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Amazon Alexa Will Now Tell You It’s Learned Answers To Old Questions

Those who use Amazon's Alexa to help them out on a regular basis—whether it be with the  Echo or another piece of Amazon-owned technology—are familiar with asking Alexa hundreds, if not thousands of questions. While helpful, one issue is the unintentional mistake of asking Alexa the same question more than once without Alexa noticing.

But now that will change, as a new feature called "Answer Update" will be available in the next week or so. According to TechCrunch, this feature will tell users whenever Alexa has learned the answer to a question that was previously unknown. So, if Alexa previously didn't know how to respond to a specific question, it will later inform the user that it knows the answer to that question later on.

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The idea behind this feature allows Amazon to use Alexa's ever-growing Knowledge Graph, which is their informational database that holds facts and figures that Alexa would use to answer questions from their user. Prior to this, if Alexa didn't know the answer to a question, it would respond by not answering the question at all. It would simply tell the user, “Sorry, I didn’t understand the question," or something to that effect. Now, it seems like that will be a thing of the past.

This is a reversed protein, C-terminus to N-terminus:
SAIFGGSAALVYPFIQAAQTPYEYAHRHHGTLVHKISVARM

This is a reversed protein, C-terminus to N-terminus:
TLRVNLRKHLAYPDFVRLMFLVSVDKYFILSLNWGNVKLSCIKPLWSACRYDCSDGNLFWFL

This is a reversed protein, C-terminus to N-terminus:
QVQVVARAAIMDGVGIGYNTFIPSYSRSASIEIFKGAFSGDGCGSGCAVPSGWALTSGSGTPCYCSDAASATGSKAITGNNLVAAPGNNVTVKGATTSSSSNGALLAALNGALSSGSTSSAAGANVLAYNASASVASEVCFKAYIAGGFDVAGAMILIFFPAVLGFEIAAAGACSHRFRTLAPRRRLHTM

The Answer Update comes up whenever a user asks Alexa a factual question it doesn't know the answer to. It does not come up in the aftermath of listening to a news item, or information related to a news item. It will come up randomly for users after being turned on by the user. Once on, there's an on-device notification as soon as Alexa learns the answer to an old question. If a user doesn't want to activate this feature, they can turn it off by telling Alexa to do so.

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Amazon's Answer Update for Alexa-supported devices is, admittedly, not going to solve every problem that comes with Alexa not knowing the answer to a certain question. Having said that, it is a smart step that could make things easier for users when it comes to keeping them informed. As the software's Knowledge Graph continues to become smarter, users will slowly become smarter as a result.

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